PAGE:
9. Hi Robert, the "Super Speed Baltars" aren't related with B&L nor the "Standard" or Super Baltars. They have very different mechanics and the look is different too. The "Standard" Baltars are said to be derived from Zeiss Biogon designs and are harder looking than the Super Baltars, but more prone to flare due to their primitive coatings. They also vignette a lot in a quite noticiable way, even though they cover Super 35. The Super Baltars are 30 years apart and are softer and less prone to flares, but they flare very nicely if a light hits the lens. The "Super Speed Baltars" are more modern lenses than the Supers (about 10 years) and have a soft, but very clean look. Somehow they remind me of Cooke S4's, even though Canon K35 would be the obvious reference for them. They don't flare as much as the Super Baltars and don't vignette at all in Super 35. So they just were nicknamed "Super Speed Baltars" because when they were released they were no other high speed lenses available for the Mitchell BNCR cameras, and most probably were used together with them. Some people used them for sure for high speed product shoots, as these were among the only lenses (K35's, Kowas and Super Baltars were the other) available for the Mitchell S35R MKII camera, which saw good use until the Arri 435 was released in the late 90's. So, just to be clear, the "Mitchell Hi Speeds", "F&B CECO Hi Speeds", "Mobile Optics Hi Speeds", etc. nicknamed "Super Speed Baltars" are completely unrelated to B&L and their two series of film lenses, but were used together with them and with the same BNCR mount Mitchell cameras, so that's how they got their nickname. The Mitchell Hi Speeds were initially the only fully functional high speed prime lenses for BNCR cameras, as the Zeiss T1.4 "B Speeds" -triangular iris version- came out circa 1975 in Arri Bayonet mounts and the Panavision Ultra Speeds were and still are PV mounted. There was an ad in the "American Cinematographer" (March 1976) issue of "Barry Lyndon" for the Canon "High Speed Aspheric Lenses" (later known as K35's) but only for the 24-35-55-85mm lenses. Most serials of K35's that I've seen are from the late 70's or even early 80's, so they probably weren't a wide available option for BNCR cameras until then, though Haskell Wexler, who had a very good relationship with Ed Di Giulio of Cinema Products, the company that sold the Canons in the USA, made a comment comparing the K35's and Mitchell Hi Speeds in the "American Cinematographer" issue covering the shoot of "Bound for Glory" (sorry, I forgot which number, but must be from late 1976 or early 1977). The 18mm Canon T2.8 was the companion lens of the 25-120mm T2.8 K35 "Macro Zoom" lens, which was already available I think before 1975. The 18mm K35 T1.5 I think it's just a 24mm T1.5 with an aspheron to get a wider angle of view (and it's closer to be a 20mm than a 18mm and "only" covers Super 35). As for VistaVision or FF Bausch & Lomb lenses, you should get in touch with Mr. Brian Caldwell of Caldwell Photographic. He's manufacturing new lens cells for both the "Standard" and Super Baltars, so you can bring the cells to your favourite rehousing company and have new lenses that match the old ones nicely. He has confirmed in Reduser that he's looking into new wide-angle Super Baltars with FF35 coverage. The Mitchell Hi Speeds cover the Alexa LF Open Gate without problem (you just have to frame to 1.78:1 and even the 28mm covers it). I have a full set including the 18mm and a 24mm (the only ones I've ever seen) and they all can be used with FF35 HD cameras, though they probably would benefit from new front rings of a wider diameter (currently 95mm) to avoid seeing the front of the lens with the widest lenses. It was not a problem in Super 35 and the common 95mm front helped 1AC a lot. The original Baltars have been forgotten lenses for decades, and thus, became unknown. They had seen hardly any use since the introduction of the reflex Mitchell cameras circa 1965. The "Standard" Baltars were in BNC mount and were designed for non mirror / non reflex cameras, so Mitchell came out for with the BNC-Reflex mount with new cameras and modified most older ones to allow the reflex viewing system- that's when the Super Baltars came out with their BNCR mounts and made the "Standard" Baltars obsolete. I had a hard time finding a rehousing company redoing it for modern HD cameras, because the wides are very hard to do as they prone a lot and remain close to the OLPF/sensor. Even with the rehousing, you still can't use them on film cameras with a mirror or HD cameras with reflex type viewing systems as the Alexa Studio or the Sony F65. But their look is very nice on HD and offer lots of personality and the so-called "film look".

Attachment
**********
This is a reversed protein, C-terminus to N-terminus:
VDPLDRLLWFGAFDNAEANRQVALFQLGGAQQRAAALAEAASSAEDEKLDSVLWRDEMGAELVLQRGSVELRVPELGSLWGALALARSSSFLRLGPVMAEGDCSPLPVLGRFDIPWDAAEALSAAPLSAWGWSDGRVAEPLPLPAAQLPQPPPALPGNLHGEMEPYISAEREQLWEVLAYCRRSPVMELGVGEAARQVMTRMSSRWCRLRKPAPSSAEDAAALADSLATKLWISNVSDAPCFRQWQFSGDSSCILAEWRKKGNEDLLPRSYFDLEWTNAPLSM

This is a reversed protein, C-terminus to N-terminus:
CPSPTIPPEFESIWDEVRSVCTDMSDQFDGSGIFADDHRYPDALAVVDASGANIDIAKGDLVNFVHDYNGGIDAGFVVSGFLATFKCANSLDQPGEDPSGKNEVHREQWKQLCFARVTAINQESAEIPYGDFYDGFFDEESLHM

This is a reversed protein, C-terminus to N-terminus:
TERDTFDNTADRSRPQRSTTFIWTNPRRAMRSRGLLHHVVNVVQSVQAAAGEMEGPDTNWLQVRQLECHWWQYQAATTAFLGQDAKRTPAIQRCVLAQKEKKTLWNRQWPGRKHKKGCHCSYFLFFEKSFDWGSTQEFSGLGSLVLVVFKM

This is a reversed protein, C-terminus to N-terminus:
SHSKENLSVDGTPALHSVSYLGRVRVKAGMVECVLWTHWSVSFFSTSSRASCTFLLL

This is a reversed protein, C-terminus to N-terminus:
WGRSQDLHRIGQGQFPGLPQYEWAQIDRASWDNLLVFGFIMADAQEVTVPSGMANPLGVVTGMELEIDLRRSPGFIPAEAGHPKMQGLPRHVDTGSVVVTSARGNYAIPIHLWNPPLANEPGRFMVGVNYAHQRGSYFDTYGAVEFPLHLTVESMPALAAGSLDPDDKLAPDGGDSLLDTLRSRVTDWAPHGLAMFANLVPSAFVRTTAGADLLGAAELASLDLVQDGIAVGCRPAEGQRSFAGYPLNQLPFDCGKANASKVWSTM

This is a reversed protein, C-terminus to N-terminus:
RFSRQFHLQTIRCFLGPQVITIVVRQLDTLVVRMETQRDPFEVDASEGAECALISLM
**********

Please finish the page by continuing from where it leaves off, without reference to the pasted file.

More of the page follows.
10. I just came across this thread. We own a full set of these and know a bit of their history. The Super Speed Baltars are a nickname indeed. These are 1970's lenses that had Kenji Suematsu (who also designed the Uniq Optics series of lenses) involved in their development. I had a chat once with him and he told me the lenses were manufactured for a wide variety of clients, including the Mitchell Camera Corporation, and several camera rental houses such as Mobile, Cinemobile, F&B Ceco... so the lenses were branded after them, unlike common sets of lenses that have a name regardless of who's renting out them. The most common name was "MITCHELL HI SPEED LENSES", but there are also F&B CECO Hi Speeds, Mobile Optics Hi Speeds... they were or are the same japanese still lenses (Nikon and/or Canon) fully rehoused in BNCR mount. The rehousing itself is still good enough to be used in professional shoots with remote focus devices if you take some care with the torque. The Hi Speeds were in a F&B CECO catalogue from 1974, and I've seen sets from at least other brand with a 74 as the first two digits of the serial number, so they are from the early seventies. At that time, there were no other High Speed lenses for cinematography (maybe some simple remounted lenses, not a full rehousing, as the ones that you can see at the Kubrick exhibition) so this Hi Speed lenses were used mostly with Super Baltars and Kowa sphericals on BNCR mounted cameras, and thus the nickname "Super Speed Baltar". Bear in mind the Panavision Ultra Speeds, Canon K35 and Zeiss B Speeds won an Academy Award in 1977, so they were released sometime later than this Hi Speeds. They might have been developed for low-light photography, but since they were made from 24x36 stills glass, they were also used a lot by VFX houses such as ILM (Suematsu confirmed me this) and maybe some other post houses that adopted VistaVision for VFX work such as Apogee, etc. Leo Anthony Vale once posted in this forum that the advertised price for the Mitchell Hi Speed set in BNCR mount (28mm T1.8 - 35mm T1.3 - 55mm T1.1 - 85mm T1.7) around 1975 was 7995 USD: